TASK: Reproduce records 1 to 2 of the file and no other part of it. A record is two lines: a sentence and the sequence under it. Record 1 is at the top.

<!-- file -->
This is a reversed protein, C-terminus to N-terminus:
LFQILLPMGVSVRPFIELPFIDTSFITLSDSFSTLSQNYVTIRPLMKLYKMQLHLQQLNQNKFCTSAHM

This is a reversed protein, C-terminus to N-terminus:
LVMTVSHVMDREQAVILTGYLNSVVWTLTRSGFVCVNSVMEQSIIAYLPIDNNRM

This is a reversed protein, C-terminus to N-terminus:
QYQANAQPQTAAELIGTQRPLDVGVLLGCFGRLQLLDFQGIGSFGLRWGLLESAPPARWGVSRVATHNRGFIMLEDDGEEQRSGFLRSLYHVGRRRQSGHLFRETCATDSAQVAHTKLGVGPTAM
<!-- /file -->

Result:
This is a reversed protein, C-terminus to N-terminus:
LFQILLPMGVSVRPFIELPFIDTSFITLSDSFSTLSQNYVTIRPLMKLYKMQLHLQQLNQNKFCTSAHM

This is a reversed protein, C-terminus to N-terminus:
LVMTVSHVMDREQAVILTGYLNSVVWTLTRSGFVCVNSVMEQSIIAYLPIDNNRM